5.  Welcomes the decision to grant Ukraine and Moldova candidate country status; emphasises that this decision entails a long-term financial and budgetary commitment - and coordinated policy approach - to support reconstruction, recovery and the necessary reforms specific to each country, as has been the case with other candidate countries;

6.  Regrets that essential new policy initiatives put forward since the adoption of the current MFF have come with proposals either to shift money away from - or to re-purpose money within - agreed EU programmes, policies and objectives; considers that recurrent redeployments are not a viable way to finance the Union’s priorities and constitute a de facto change to the agreed MFF;

7.  Points to the extensive use made of the special instruments in the first two years of the MFF; notes that the Flexibility Instrument was mobilised for Heading 6 (Neighbourhood and the World) spending in 2022 and is to be mobilised for significant spending under the same heading and Headings 2b (Resilience and Values) and 5 (Security and Defence) in 2023; points out that, under the defence proposal of July 2022(20), further appropriations are to be mobilised via special instruments in 2024;

8.  Highlights that the Solidarity and Emergency Aid Reserve (SEAR) was almost exhausted in 2021 and has been fully used in 2022 after having provided a combination of humanitarian aid and support to Member States for tackling natural and man-made disasters; points out that the extension of the scope of the European Union Solidarity Fund (EUSF) to include public health emergencies, coupled with the increased scale and frequency of natural disasters, the humanitarian crisis in Ukraine and the resulting arrival of large numbers of refugees in the EU, has placed the SEAR under extreme strain; expects, further, that the dramatic consequences of the unprecedented wildfires in the summer of 2022, which follow on from the major floods and wildfires in the summer of 2021, will require significant financial support, including from the SEAR;

9.  Recalls that the MFF is increased annually on the basis of a 2 % deflator applied to 2018 prices; underlines that spiralling energy prices and extreme energy market volatility caused mainly by Russia’s decision to cut gas supplies have been driving soaring inflation, with severe impacts on people and businesses; is deeply concerned that such unexpectedly high levels of inflation are placing the MFF under severe strain, reducing its purchasing power further and squeezing its operational and administrative capacity in a context where its overall level is already lower than previous MFFs as a share of EU Gross National Income (GNI); stresses that, in practice, this means that fewer Union projects and actions can be funded, thereby negatively affecting beneficiaries and the Union’s capacity to deliver on its shared political goals;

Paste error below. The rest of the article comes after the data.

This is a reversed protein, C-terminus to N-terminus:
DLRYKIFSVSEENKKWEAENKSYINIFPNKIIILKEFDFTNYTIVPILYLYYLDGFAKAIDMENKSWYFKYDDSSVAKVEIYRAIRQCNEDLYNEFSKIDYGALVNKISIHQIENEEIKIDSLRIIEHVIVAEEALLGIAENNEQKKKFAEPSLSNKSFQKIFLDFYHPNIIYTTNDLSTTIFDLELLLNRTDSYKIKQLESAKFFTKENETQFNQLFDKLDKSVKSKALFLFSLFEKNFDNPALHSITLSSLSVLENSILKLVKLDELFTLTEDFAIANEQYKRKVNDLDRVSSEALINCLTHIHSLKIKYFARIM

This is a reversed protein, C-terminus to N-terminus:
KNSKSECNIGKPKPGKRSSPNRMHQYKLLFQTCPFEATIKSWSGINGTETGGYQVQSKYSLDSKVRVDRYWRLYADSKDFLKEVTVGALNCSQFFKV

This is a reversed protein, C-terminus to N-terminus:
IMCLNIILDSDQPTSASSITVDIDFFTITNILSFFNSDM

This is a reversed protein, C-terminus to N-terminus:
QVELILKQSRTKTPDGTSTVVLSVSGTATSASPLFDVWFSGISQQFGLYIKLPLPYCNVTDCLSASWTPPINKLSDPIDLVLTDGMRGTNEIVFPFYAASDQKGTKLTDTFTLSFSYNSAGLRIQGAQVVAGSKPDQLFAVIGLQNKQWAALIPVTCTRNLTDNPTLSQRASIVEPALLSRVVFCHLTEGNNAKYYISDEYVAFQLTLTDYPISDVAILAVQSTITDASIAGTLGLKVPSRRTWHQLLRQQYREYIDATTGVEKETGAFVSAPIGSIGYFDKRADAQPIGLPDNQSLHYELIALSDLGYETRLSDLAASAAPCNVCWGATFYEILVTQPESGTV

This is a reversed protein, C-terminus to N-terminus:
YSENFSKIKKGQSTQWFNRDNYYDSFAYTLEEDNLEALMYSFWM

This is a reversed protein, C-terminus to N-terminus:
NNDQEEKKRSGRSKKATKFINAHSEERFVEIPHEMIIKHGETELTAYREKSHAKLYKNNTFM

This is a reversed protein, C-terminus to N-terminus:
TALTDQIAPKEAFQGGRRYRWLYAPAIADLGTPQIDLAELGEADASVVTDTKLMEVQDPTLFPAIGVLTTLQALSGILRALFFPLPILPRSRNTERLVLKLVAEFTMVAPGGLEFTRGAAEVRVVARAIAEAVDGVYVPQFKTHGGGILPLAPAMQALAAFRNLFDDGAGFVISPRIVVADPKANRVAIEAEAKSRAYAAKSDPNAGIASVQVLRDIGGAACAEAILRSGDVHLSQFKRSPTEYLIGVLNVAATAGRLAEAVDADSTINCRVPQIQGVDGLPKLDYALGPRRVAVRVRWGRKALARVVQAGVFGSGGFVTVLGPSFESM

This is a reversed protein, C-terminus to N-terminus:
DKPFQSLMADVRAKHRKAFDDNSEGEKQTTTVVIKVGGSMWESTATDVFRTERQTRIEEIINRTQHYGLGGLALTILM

10.  Recalls, further, that, despite Parliament’s demands that the European Union Recovery Instrument (EURI) be placed over and above the ceilings, its refinancing costs are repaid from within the MFF ceilings, exerting further pressure on the MFF and jeopardising funding for programmes already agreed, especially in a context of rising interest rates and NGEU borrowing costs; points, in that regard, to the non-discretionary increase in appropriations on the EURI line by EUR 280 million in the adopted budget for the financial year 2023 compared with the Commission’s draft budget, thereby eating into the Single Margin Instrument and curtailing the budget’s ability to respond to emerging needs;

11.  Observes the continuing demand for the EU budget to serve as a guarantee for additional macro-financial assistance (MFA), in particular for countries directly affected by the war; welcomes the Union’s vital support through MFA; underlines that, in the event of default or the withdrawal of national guarantees, the EU budget ultimately underwrites all MFA loans and therefore bears significant and inherently unpredictable contingent liabilities;

12.  Emphasises, therefore, that the current MFF has already been pushed to its limits less than two years after its adoption, a situation aggravated by the unforeseeable events of 2022; points out that it is simply not equipped, in terms of size, structure or rules, to respond quickly and effectively to a multitude of crises of this scale nor to adequately finance new shared EU policy ambitions and the swift implementation of the requisite EU-wide solutions; is very concerned that the current MFF leaves the Union ill-equipped to respond to any potential future crises and needs and to fulfil its strategic role in the international arena;

13.  Concludes that the need for an urgent revision of the MFF is beyond any doubt and that a ‘business as usual’ approach will not remotely suffice to tackle the array of challenges posed and could thereby undermine confidence in the Union;

Addressing the funding gaps – more financial capacity with greater transparency and democratic accountability